Our text intimates that the Lord's people are not to be morose and disconsolate; because the Lord has made full provision for their enjoyment. The apostle is discussing the riches of this present time, and urging that the Lord's people do not put their confidence, their trust, in these – that we remember the uncertainty of worldly riches. Our getting of such riches would be uncertain even if we sought them, and our keeping of such riches would be uncertain even if we got them. The apostle urges that our trust and confidence should be in the living God, that is, in the God who is the fountain of our life, of all blessing, who assures us of His good will toward us, and that all things of life are ours to be richly enjoyed. To the worldly-minded man this proposition is false – He reasons that we cannot enjoy that which we do not have. He sees not the fallacy of his reasoning and indeed many of the Lord's dear people have not sufficiently learned to take the Lord's standpoint in such matters. If we look at these things from the world's standpoint we will fail to have the joy; we must view them from the Lord's standpoint if we would enjoy them rightly. This proper standpoint, as expressed by the apostle, is, "All things are yours... things present or things to come, all are yours; and ye are Christ's; and Christ is God." 1 Cor. 3:21-23

To many this statement by the apostle seems untrue, but we answer that it is true to each one of the Lord's consecrated people in proportion as each can take that standpoint of view and by faith appropriate it to himself. From this standpoint the church, the Lord's consecrated ones, are His sole charge, the sole objects of His providences in this present time. True, He has a glorious provision for the world, in the age that shall follow this one, in the Millennial age; but now the church, of which Christ is the head, is the sole beneficiary of the divine favors, arrangements, providences, etc. "All things are working together for good to those who love the Lord."

They are the "happy objects of His grace, destined to behold His face," and all the heavenly powers are so disposed as to favor and to forward their highest interests. "The angel of the Lord encampeth round about them that fear Him, and delivereth them." (Psa. 34:7)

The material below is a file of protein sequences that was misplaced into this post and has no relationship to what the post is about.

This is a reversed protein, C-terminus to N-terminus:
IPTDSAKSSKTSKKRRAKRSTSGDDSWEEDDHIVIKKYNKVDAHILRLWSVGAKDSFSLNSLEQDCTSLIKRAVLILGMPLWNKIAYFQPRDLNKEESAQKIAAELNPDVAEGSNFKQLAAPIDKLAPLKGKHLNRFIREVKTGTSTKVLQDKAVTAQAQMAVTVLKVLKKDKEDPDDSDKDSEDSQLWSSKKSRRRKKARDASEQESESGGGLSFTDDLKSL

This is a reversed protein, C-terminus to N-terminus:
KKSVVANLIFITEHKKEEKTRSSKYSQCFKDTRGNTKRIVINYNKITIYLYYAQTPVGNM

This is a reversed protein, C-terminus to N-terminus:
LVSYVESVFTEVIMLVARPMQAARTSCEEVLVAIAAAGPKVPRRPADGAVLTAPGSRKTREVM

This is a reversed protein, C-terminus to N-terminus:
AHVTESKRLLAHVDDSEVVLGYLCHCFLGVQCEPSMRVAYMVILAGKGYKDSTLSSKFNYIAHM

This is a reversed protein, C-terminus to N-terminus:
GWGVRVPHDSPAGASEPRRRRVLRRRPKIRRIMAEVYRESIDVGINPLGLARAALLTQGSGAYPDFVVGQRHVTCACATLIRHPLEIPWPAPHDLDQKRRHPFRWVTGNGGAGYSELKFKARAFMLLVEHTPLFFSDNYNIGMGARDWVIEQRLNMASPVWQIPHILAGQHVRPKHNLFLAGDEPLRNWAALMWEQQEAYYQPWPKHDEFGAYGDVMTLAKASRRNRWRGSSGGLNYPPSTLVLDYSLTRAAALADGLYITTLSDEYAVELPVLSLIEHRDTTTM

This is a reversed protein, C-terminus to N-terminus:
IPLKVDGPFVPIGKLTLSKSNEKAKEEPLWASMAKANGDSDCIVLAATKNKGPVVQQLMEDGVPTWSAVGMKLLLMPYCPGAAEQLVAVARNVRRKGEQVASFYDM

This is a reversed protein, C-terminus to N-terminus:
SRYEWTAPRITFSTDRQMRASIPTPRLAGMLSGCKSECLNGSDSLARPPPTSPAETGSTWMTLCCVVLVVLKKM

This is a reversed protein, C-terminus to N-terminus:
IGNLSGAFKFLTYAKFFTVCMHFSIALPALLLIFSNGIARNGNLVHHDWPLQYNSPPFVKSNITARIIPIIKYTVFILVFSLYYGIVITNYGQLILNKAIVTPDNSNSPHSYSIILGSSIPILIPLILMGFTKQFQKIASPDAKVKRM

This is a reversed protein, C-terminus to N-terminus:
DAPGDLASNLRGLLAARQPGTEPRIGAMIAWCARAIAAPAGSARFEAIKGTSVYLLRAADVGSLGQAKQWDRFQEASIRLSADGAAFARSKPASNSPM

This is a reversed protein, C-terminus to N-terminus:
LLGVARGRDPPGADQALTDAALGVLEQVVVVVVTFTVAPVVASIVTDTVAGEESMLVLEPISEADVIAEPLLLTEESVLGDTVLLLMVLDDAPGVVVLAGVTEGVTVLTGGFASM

"Their angels (messengers) do always have access to the face of my Father." Matt. 17:10

Who shall lay anything to the charge of these who love the Lord, who are trusting in the precious blood, who are seeking to walk not after the flesh, but after the Spirit? It is Christ who died; it is God, who once condemned, who has now justified them freely from all things; all things are working on their behalf for good. They should recognize these conditions set forth in the Scriptures, that they may the more heartily rejoice in all the present experiences of life, knowing that even its trials and difficulties are working out the greater blessing in the future by preparing their characters – polishing, testing and preparing them for the heavenly kingdom – for co-operation with their Lord and Master in the great work of blessing the world, soon to be inaugurated.


Let us illustrate how the Lord's people can richly enjoy all things as though they were the actual possessors of them now. As they look abroad upon the beautiful fields and orchards, forests, lawns, gardens, etc., they can enjoy the beauty of all of these just as much as can those who hold the title deeds. They can look at the outside at least of many of the beautiful and expensive homes of earth, not to mention the grand public edifices, they can admire and enjoy the architecture of these and think of the blessings and comfort of the occupants. The fine horses and carriages of their more wealthy neighbors they can enjoy, too, without having the care and responsibility of them. But, you ask can not others than the Lord's people equally enjoy these matters? We answer no. There are various things to hinder others from deriving pleasure from such matters. In their hearts is selfishness, envy, malice, hatred, strife, to a greater or lesser degree. If they cannot have the beautiful, the grand, they prefer that others should not have them either; they envy the rich. Nor does this failure to "richly enjoy all things" apply merely to the poor of the world; many who are rich in this world's goods and have need of nothing are [NS106] unhappy nevertheless, because of a failure to "richly enjoy all things."